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Political attack ads: Are they rallying Wisconsin voters or deterring them?

Political attack ads are on the rise in Wisconsin campaigns. Are they having the desired results among Wisconsin voters?
Aaron P. Bernstein
Getty Images North America
Political attack ads are on the rise in Wisconsin campaigns. Are they having the desired results among Wisconsin voters?

With less than two weeks to go before the midterm elections, there is no escaping political attack ads in Wisconsin. Political ads are used to rally voter support and persuade undecided voters why a candidate is or isn't the right person to lead our community.

But many of these ads are negative, and this negativity could impact voter turn-out in the state. Amber Wichowsky, a political science professor at Marquette University, says the political attack strategy could be doing more harm than good in encouraging long-term voter participation.

This year, you may have noticed more political attack ads on TV or streaming services. Due to candidates raising their election funds, independent organizations raising money in support of their endorsed candidate, and political parties raising money and supporting their corresponding candidates, elections today are especially well-funded.

"Most of that spending is going on advertising and most of that advertising is negative. [They're] saying much less about why you should vote for candidate A and much more about why you should definitely not vote for candidate B," says Wichowshy.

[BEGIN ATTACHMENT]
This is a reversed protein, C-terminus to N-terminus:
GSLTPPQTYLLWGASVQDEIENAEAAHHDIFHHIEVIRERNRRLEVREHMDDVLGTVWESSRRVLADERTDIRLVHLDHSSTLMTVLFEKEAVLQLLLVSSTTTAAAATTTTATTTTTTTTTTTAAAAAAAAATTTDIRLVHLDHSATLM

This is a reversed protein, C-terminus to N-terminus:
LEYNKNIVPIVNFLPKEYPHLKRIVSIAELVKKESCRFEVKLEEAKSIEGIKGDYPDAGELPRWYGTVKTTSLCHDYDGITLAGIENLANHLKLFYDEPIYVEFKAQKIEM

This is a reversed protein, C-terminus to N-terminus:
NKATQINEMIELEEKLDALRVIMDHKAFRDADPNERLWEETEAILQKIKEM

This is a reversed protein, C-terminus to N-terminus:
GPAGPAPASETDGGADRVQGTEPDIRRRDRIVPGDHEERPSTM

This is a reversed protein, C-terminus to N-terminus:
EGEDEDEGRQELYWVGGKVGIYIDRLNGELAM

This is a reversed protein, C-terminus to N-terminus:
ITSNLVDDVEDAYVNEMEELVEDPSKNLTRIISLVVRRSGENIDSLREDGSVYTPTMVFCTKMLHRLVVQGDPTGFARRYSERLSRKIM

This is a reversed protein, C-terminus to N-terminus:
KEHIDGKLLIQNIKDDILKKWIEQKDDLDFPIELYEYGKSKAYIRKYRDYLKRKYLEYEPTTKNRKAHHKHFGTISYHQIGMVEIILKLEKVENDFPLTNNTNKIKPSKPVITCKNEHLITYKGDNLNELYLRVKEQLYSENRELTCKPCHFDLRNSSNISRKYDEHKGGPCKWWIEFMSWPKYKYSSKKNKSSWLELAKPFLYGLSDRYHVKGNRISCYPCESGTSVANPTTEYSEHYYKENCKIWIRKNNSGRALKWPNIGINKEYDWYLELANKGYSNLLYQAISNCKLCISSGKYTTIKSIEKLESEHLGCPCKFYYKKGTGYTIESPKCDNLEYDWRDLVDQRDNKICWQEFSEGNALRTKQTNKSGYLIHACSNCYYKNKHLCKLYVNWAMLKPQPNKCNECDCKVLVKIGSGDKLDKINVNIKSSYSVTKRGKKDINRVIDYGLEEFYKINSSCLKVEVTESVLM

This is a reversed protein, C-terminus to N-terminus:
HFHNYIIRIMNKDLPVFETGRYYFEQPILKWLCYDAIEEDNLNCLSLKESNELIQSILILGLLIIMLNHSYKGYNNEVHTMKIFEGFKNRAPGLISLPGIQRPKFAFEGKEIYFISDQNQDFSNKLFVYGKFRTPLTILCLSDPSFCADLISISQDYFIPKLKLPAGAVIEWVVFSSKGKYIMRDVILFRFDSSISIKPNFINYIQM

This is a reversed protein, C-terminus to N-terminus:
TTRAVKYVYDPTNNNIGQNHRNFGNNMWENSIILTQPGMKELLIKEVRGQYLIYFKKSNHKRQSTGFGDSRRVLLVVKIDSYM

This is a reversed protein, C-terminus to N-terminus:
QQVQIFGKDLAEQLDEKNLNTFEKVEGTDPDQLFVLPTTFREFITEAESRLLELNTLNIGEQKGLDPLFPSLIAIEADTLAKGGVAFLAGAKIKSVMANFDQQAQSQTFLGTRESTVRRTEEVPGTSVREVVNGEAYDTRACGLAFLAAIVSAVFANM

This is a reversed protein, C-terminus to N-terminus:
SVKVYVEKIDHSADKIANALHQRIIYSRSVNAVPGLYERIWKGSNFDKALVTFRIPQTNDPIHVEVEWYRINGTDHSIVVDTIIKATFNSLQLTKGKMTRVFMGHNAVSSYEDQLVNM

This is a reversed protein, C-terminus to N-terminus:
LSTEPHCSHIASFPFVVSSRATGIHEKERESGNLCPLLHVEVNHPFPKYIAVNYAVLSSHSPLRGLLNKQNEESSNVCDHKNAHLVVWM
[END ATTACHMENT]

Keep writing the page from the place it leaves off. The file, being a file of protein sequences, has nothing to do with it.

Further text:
In most elections, there are typically two types of voters that a campaign will encounter — voters who are firm in their support of a candidate and are already motivated to vote and still undecided. Campaigns seek to mobilize the already motivated voters to help further their cause while simultaneously trying to appeal to the undecided voters.

While attack ads and the amount of times we encounter them can feel overwhelming, they are still effective in their purpose of getting Wisconsin voters' attention. In the last few election cycles, Wichowsky points out that anger has also mobilized voters to cast their ballot.

"Just from a psychological perspective, emotions matter. And anger is an emotion — it makes us pay attention to information. So, when that negative attack ad comes on, even though we might not like it, we're paying attention to it," says Wichowsky.

Wichowsky suspects the political attack strategy may deter voters who are initially invested from participating in future elections. "If their only experience of politics is seeing this sort of negativity, I do worry that it drives down voter sense of efficacy — sense that their vote actually makes a difference," says Wichowsky.

However, people already invested in political races tend to be voters and are more likely to seek more information after being riled up by an attack ad.

With all of the attack ads circulating around you can find accurate intel for the upcoming midterms with information on the candidates, their positions, voting processes and other pertinent information in our voter guide.

How to vote, who the candidates are and what's at stake.

Mallory Cheng was a Lake Effect producer from 2021 to 2023.
Rob is All Things Considered Host and Digital Producer.
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